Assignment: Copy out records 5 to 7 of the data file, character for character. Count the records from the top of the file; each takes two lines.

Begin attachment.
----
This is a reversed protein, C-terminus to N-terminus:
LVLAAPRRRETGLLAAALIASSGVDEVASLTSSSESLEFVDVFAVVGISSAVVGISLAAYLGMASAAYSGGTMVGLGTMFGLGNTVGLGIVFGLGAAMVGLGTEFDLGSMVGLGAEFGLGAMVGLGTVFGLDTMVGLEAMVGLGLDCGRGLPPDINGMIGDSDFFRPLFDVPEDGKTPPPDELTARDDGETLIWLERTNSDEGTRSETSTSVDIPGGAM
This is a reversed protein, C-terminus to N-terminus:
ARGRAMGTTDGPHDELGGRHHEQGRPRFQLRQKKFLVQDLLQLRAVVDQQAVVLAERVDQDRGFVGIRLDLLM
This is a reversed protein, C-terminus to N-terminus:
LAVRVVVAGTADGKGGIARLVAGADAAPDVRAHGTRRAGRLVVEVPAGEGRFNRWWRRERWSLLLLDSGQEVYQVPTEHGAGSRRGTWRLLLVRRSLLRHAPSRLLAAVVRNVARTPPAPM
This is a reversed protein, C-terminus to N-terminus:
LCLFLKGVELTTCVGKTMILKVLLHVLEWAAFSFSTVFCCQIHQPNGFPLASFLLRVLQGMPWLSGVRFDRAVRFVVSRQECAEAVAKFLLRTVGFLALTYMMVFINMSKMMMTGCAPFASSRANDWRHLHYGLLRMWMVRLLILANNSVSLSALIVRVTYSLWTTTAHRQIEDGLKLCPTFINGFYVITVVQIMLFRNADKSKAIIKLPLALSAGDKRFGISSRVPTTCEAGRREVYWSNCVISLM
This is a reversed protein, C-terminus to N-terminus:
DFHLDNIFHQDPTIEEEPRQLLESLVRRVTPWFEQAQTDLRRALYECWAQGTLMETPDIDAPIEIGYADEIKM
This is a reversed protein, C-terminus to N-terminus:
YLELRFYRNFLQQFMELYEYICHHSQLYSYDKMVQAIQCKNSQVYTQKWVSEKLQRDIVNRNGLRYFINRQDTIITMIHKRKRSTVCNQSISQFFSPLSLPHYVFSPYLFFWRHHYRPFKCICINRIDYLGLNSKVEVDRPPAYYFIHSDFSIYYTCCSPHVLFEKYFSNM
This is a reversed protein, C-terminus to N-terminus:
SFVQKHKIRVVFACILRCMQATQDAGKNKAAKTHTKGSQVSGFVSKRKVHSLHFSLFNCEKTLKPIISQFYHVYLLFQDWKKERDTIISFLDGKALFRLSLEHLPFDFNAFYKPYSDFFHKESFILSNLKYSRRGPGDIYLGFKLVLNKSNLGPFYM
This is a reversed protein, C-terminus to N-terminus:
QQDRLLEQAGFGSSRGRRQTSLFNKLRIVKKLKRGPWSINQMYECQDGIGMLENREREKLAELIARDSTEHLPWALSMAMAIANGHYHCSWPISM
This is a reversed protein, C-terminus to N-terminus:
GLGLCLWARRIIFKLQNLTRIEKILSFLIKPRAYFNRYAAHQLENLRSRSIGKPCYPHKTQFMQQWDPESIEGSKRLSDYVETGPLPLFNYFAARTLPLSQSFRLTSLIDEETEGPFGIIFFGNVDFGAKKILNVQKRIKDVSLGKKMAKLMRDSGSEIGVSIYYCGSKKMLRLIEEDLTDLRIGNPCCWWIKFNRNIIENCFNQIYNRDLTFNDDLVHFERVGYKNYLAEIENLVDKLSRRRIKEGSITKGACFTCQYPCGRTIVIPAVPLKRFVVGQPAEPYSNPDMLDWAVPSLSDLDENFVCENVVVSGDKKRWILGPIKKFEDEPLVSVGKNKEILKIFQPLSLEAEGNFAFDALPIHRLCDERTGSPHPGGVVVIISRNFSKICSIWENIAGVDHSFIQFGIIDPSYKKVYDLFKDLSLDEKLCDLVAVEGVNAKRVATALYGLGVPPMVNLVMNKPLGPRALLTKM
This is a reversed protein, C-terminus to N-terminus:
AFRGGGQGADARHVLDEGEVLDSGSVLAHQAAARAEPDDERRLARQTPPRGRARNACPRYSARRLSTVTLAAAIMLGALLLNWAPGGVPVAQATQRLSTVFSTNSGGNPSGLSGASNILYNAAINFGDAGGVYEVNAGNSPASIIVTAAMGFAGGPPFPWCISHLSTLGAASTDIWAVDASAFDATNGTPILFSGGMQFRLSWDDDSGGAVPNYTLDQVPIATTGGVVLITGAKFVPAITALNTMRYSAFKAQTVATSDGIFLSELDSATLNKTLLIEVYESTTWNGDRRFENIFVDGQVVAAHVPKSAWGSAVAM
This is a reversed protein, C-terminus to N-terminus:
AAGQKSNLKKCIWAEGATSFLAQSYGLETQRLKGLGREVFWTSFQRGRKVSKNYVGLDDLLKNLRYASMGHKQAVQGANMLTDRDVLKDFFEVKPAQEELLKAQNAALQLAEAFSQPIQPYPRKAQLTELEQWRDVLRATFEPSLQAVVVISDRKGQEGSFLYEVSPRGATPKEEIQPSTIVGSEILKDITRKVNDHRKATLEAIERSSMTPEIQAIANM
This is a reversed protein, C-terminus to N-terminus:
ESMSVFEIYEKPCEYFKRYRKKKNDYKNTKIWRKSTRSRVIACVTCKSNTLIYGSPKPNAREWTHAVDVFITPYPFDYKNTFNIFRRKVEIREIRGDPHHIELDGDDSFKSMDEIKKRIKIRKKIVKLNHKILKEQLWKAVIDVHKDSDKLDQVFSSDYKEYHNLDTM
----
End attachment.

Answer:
This is a reversed protein, C-terminus to N-terminus:
DFHLDNIFHQDPTIEEEPRQLLESLVRRVTPWFEQAQTDLRRALYECWAQGTLMETPDIDAPIEIGYADEIKM
This is a reversed protein, C-terminus to N-terminus:
YLELRFYRNFLQQFMELYEYICHHSQLYSYDKMVQAIQCKNSQVYTQKWVSEKLQRDIVNRNGLRYFINRQDTIITMIHKRKRSTVCNQSISQFFSPLSLPHYVFSPYLFFWRHHYRPFKCICINRIDYLGLNSKVEVDRPPAYYFIHSDFSIYYTCCSPHVLFEKYFSNM
This is a reversed protein, C-terminus to N-terminus:
SFVQKHKIRVVFACILRCMQATQDAGKNKAAKTHTKGSQVSGFVSKRKVHSLHFSLFNCEKTLKPIISQFYHVYLLFQDWKKERDTIISFLDGKALFRLSLEHLPFDFNAFYKPYSDFFHKESFILSNLKYSRRGPGDIYLGFKLVLNKSNLGPFYM